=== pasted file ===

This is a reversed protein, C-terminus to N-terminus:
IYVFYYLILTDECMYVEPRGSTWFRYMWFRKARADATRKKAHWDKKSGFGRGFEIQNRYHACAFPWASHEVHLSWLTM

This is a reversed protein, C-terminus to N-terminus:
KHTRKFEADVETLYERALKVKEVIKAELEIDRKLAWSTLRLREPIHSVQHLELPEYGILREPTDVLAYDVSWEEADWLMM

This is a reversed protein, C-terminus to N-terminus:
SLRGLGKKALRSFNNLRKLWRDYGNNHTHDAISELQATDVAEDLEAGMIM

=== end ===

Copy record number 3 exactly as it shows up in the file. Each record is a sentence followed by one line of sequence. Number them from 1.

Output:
This is a reversed protein, C-terminus to N-terminus:
SLRGLGKKALRSFNNLRKLWRDYGNNHTHDAISELQATDVAEDLEAGMIM